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. Last Updated: 07/27/2016

Russia Slams FBI Methods In Spy Arrest

The FBI used "provocative methods" to arrest an alleged former spy by pretending one of its operatives was a Russian agent, a Russian foreign intelligence official said Wednesday.

"We notice that curious patterns have appeared in the American secret service," Foreign Intelligence Service spokesman Yury Kobaladze said. "They have adopted provocative methods of using the Russian flag" in their sting operations.

The FBI arrested David Sheldon Boone, 46, who they allege sold top secrets to the Soviet Union, after he met with a bureau agent posing as a Russian spy looking for new secrets on Saturday at an airport hotel outside Washington. He made an appearance Tuesday in a federal court in Alexandria, Virginia.

"It would be interesting to see how Washington would react if similar methods were adopted by Russian counterintelligence," Kobaladze said.

Washington charges that Boone, a former enlisted man who served 21 years in the U.S. Army, including service as a code-breaking analyst at the National Security Agency, sold the Soviet Union top secrets from 1988 to 1991 f the last three years of that nation's existence.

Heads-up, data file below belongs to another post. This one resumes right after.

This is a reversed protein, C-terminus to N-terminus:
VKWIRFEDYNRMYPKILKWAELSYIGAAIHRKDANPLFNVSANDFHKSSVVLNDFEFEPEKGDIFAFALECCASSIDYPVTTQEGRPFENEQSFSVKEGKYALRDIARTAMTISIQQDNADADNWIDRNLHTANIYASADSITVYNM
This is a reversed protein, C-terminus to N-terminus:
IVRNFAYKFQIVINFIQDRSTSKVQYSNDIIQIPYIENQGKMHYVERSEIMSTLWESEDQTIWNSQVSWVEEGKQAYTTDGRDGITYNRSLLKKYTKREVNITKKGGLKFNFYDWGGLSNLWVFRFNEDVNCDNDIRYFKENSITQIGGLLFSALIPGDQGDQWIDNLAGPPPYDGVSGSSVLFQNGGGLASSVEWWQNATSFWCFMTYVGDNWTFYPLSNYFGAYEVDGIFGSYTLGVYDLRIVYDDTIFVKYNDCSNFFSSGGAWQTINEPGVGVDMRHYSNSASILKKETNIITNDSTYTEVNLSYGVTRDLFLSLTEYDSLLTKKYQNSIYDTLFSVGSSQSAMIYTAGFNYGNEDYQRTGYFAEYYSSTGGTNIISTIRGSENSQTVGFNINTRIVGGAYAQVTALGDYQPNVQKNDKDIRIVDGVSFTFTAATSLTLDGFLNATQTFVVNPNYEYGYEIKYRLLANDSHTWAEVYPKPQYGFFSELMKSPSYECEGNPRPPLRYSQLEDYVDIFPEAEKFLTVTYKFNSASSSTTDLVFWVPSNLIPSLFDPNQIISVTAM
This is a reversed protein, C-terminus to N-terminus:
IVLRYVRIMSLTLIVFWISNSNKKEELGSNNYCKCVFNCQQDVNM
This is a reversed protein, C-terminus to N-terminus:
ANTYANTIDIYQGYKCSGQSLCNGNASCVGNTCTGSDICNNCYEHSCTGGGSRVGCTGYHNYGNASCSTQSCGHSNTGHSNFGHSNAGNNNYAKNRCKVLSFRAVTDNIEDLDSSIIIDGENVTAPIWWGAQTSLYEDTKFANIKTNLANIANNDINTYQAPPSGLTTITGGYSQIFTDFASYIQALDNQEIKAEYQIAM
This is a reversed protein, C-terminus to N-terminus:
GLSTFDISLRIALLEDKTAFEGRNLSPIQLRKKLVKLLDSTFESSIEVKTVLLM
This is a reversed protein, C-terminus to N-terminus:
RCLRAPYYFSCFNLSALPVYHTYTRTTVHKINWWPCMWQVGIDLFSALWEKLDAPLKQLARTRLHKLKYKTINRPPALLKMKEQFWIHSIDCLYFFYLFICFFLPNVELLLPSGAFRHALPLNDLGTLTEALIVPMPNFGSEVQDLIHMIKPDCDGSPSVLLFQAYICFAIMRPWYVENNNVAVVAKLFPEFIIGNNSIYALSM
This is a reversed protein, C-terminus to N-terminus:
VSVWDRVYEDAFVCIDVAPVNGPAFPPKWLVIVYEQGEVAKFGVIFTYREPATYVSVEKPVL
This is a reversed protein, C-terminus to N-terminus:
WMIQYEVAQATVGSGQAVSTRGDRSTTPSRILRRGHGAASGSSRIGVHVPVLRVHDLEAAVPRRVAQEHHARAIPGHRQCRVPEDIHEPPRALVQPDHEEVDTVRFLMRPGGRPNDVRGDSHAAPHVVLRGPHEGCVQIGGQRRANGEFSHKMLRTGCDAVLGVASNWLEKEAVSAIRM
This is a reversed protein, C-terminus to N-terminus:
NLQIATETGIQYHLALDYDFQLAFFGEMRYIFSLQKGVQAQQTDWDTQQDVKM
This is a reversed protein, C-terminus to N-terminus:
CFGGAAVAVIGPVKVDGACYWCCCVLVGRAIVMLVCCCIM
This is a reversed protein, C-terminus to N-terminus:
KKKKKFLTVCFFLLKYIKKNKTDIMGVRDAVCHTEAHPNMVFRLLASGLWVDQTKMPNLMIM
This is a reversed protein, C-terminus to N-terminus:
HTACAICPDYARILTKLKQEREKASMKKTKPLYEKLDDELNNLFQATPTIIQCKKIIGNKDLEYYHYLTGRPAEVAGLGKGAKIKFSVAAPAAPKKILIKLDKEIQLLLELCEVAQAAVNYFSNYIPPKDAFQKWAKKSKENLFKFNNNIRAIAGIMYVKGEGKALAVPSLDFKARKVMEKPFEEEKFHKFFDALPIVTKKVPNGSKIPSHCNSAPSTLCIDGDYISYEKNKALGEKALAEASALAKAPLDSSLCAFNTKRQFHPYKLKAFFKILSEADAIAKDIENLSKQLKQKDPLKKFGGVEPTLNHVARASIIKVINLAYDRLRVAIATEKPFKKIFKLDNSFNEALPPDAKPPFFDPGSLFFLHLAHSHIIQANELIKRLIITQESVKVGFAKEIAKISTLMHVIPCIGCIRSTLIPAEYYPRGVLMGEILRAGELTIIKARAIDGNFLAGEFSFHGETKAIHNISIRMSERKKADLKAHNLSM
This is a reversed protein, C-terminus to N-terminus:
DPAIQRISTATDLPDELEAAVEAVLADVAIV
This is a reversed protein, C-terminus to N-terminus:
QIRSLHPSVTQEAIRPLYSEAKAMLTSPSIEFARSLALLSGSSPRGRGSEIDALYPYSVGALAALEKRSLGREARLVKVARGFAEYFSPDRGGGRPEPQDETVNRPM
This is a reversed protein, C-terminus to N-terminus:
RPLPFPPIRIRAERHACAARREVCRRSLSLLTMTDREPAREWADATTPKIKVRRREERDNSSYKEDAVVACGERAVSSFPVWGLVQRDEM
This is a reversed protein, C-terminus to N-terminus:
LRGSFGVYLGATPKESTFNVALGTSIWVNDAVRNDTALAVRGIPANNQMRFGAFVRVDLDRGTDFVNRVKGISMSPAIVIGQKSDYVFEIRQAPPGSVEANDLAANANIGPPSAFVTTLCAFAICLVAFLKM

Among the secrets Boone is accused of selling was a list of Soviet targets for U.S. nuclear weapons. They say he made $60,000 from the espionage.

The government charges that Boone passed top secret documents to a KGB officer he knew as "Igor," revealing, among other things, what the United States knew about capabilities of Soviet tactical nuclear weapons. (NYT, AP)

The FBI ruse that lured Boone back to the United States involved an intermediary who met him in London. Boone fell for the FBI's favorite method of trapping inactive Cold War spies who now find themselves on the wrong side of history, the government said. Since the Soviet collapse in 1991, most FBI investigations of Moscow's old spies have been prompted by leads provided by Russian defectors or informants in Russia.